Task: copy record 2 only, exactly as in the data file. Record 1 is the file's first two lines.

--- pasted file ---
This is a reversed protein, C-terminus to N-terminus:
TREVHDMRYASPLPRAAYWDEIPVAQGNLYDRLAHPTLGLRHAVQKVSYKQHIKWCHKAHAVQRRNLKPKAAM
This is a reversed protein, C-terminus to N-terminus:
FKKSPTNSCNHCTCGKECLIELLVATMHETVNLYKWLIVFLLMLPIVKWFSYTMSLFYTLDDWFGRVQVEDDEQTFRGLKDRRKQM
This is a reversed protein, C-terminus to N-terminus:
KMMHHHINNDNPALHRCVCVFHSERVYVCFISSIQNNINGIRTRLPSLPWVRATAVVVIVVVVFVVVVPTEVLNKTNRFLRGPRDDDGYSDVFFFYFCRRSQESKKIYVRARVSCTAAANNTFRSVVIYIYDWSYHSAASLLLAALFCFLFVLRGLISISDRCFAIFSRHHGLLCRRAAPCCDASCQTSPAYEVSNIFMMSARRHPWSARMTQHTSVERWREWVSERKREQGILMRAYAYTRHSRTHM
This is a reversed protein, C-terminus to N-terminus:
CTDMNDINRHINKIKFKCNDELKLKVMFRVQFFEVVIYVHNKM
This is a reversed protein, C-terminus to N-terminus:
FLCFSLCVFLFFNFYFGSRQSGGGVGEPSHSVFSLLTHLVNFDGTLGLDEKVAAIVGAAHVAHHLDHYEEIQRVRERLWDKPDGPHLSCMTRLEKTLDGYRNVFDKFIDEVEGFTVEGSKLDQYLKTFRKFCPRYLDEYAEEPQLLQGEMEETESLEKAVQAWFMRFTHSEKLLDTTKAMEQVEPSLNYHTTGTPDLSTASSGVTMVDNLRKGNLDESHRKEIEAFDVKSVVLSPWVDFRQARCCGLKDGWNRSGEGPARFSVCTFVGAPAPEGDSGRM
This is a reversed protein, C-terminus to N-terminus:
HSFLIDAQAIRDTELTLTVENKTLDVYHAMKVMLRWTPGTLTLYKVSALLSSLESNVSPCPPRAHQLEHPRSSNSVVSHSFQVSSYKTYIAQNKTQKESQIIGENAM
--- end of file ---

This is a reversed protein, C-terminus to N-terminus:
FKKSPTNSCNHCTCGKECLIELLVATMHETVNLYKWLIVFLLMLPIVKWFSYTMSLFYTLDDWFGRVQVEDDEQTFRGLKDRRKQM